Spain ‘El Gordo’ lottery provides break from crisis woes



People celebrate after winning the first prize of Spain’s Christmas lottery named “El Gordo” (Fat One) in Granen, in Manises, near Valencia, on December 22, 2012. TOPSHOTS AFP / JOSE JORDAN

MADRID—Hundreds of fans of Spain’s annual Christmas lottery turned out to the draw on Saturday, some clad in wacky costumes and all hoping to win a piece of the pie and forget their economic woes.

Europe’s biggest lottery, the El Gordo or “The Fat One” will pay out a total of 2.47 billion euros ($3.25 billion) in prize money this year, down from 2.68 billion in 2011.

With the draw beamed live on television, the country held its collective breath when two schoolchildren sung out the winning number: 76058.

“This year again, I didn’t win, but that’s okay. We’re there with friends to have fun and clown around. It’s kind of a way to counter the crisis,” said Enrique Vilches, an 80-year-old retiree decked out in a clown costume.

Like many others, Vilches spent more than he would have liked on the lottery, whose tradition holds that anyone who is gifted a ticket must return the favour.

“I spent around 200 euros ($260) but if my wife knew that she’d kill me,” he said.

The couple share a 900-euro a month pension, which they also use to help out their grandchildren whose parents are unemployed like many in a country whose jobless rate is around 25 percent.

Spain’s economy—the eurozone’s fourth largest—is also in dire straits, with the government under pressure from the European Union to introduce billions in savings amid speculation that it might need to be bailed out.

On Thursday, Spanish lawmakers passed 39 billion euros’ worth of austerity measures, prompting fresh protests by demonstrators angry at cuts to pay and public services.

But while average spending on holiday festivities by Spanish households has dropped since the collapse of a housing boom in 2008, the lottery has suffered only fractionally from the crisis.

Its commercial director Juan Antonio Gallardo said ticket sales have fallen 3.5 percent since 2008 and this year “are similar or slightly lower” than in 2011.

“It is a tradition in Spain. It is in Spaniards’ DNA,” he said.

The draw, which is always on December 22, has been held since 1812 and is considered the kickoff to the Christmas season.

Instead of a single jackpot, the lottery is designed so that as many people as possible across Spain get a windfall in time for the holidays.

While residents spent eight percent less on the draw this year, they still dished out an average of 52 euros per person, down from 57 euros last year on tickets that cost 20 euros each.

“Now in a time of crisis is when the lottery is especially important. We play even more and hope to win something,” said 31-year-old Oscar Binon.

“People aren’t doing well in the crisis. But we haven’t lost hope,” said Rufino Huertas, a 55-year-old metro employee.

Clad in an outfit covered in “hand-made” pesetas—Spain’s currency before the euro took over in 2002—Huertas said: “Why the pesetas? Because life was better with the peseta.”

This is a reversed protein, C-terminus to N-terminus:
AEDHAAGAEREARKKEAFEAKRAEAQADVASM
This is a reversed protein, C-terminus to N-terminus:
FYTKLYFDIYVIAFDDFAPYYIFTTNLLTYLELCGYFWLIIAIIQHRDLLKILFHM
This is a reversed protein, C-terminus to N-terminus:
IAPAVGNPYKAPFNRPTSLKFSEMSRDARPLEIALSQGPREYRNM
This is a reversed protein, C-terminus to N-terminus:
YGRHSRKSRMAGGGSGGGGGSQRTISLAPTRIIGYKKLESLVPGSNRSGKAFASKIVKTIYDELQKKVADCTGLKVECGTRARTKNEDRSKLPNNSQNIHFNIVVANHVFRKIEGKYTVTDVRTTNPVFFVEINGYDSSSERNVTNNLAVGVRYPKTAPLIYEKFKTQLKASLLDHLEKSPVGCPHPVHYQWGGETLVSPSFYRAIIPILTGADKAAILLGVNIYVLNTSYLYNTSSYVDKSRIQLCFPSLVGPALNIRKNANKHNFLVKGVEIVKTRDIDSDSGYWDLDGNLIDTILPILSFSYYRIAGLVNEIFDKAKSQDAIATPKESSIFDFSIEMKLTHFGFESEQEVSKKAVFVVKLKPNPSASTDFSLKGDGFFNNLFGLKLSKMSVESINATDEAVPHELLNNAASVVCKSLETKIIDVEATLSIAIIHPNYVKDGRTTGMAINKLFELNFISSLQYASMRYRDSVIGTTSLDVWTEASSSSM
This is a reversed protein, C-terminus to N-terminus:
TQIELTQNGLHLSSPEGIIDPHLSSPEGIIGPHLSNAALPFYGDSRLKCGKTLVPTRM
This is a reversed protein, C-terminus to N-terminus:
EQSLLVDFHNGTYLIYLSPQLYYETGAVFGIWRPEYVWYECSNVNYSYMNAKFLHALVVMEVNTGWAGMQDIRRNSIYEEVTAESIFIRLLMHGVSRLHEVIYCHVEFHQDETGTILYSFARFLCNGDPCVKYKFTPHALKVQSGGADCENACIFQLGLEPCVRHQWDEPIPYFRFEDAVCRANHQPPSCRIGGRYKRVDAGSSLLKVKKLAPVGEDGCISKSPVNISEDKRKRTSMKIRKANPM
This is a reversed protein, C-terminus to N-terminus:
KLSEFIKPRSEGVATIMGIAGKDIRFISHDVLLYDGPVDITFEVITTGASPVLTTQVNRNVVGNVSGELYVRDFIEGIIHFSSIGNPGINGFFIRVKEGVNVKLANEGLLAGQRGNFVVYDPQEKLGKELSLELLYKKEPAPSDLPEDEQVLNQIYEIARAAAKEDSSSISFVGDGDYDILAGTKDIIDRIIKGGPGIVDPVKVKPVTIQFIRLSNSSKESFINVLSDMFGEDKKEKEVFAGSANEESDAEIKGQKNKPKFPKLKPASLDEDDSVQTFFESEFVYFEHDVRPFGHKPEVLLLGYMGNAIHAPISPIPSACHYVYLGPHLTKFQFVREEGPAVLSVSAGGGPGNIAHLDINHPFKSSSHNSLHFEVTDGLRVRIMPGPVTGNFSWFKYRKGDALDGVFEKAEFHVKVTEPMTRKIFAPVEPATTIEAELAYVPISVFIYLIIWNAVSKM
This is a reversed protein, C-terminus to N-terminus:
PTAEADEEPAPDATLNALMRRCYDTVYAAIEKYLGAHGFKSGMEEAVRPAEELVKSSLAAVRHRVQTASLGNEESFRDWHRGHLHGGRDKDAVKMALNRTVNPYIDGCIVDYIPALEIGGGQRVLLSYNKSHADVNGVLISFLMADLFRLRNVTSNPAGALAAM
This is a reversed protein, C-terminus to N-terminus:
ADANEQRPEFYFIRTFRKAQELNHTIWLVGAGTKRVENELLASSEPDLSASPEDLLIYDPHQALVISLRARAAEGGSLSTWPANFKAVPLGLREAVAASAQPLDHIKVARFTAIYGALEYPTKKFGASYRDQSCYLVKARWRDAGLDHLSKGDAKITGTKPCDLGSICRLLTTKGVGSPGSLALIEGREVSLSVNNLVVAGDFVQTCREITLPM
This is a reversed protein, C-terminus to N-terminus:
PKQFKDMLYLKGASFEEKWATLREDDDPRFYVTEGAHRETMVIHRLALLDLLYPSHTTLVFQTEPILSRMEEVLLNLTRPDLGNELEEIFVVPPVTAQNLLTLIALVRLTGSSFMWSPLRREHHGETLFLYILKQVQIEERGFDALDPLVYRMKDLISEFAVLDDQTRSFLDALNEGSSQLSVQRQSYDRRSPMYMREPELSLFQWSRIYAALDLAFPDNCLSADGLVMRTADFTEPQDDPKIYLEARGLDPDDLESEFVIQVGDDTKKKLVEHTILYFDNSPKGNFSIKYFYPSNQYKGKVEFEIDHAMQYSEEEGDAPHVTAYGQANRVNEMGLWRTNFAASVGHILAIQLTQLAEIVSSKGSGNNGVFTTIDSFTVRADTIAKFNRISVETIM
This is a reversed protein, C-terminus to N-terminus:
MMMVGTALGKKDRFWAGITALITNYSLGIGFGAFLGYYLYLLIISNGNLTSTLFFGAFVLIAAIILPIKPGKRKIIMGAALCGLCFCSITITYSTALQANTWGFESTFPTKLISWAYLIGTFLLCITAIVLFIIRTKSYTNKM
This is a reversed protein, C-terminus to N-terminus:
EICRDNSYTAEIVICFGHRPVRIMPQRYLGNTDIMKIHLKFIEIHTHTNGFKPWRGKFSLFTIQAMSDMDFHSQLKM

The government says the latest tough cuts are needed to fix public finances, but economists and non-governmental groups have warned the austere budget would undermine the recovery and worsen life for millions in Spain.

Get Inquirer updates while on the go, add us on these apps:

Inquirer Viber

Disclaimer: The comments uploaded on this site do not necessarily represent or reflect the views of management and owner of We reserve the right to exclude comments that we deem to be inconsistent with our editorial standards.

  • cute79

    sa mga ofw na kababayan natin sa spain dapat umpisahan nyo na mag ipon dahil sa grabeng crisis sa spain.mas mbauti ang manigurado may ipon kesa uuwi kang butas ang bulsa.Sa ibang bansa sa europa member sa Eu at eurozone ay pinapauwi na ang mga nagstay ng iligal at yong mga refugees.
    may aksyon sila agad sa blema sa kanilang bansa.di man ganun kabilis umaksyon ang spain govt pero mas mabuti ng handa ang lahat kasi di natin alam maimpluwensyahan sila ng ibang member ng eurozone dahil damay nman sila sa pagbaba ng euro.25percent ang populasyon sa spain ang nwalan ng trbaho,mraming wala ng tirahan ,kapag patuloy at lumala pa ito for sure di na papayag pa ang mga tao may ibang lahing nagstay ilegaly sa kanilang bansa.kaya mag-isip mga kababayan mas mabuting may handang armas bago ang giyera.God bless mga OFW tulad ko!

To subscribe to the Philippine Daily Inquirer newspaper in the Philippines, call +63 2 896-6000 for Metro Manila and Metro Cebu or email your subscription request here.

Factual errors? Contact the Philippine Daily Inquirer's day desk. Believe this article violates journalistic ethics? Contact the Inquirer's Reader's Advocate. Or write The Readers' Advocate:

c/o Philippine Daily Inquirer Chino Roces Avenue corner Yague and Mascardo Streets, Makati City,Metro Manila, Philippines Or fax nos. +63 2 8974793 to 94


editors' picks



latest videos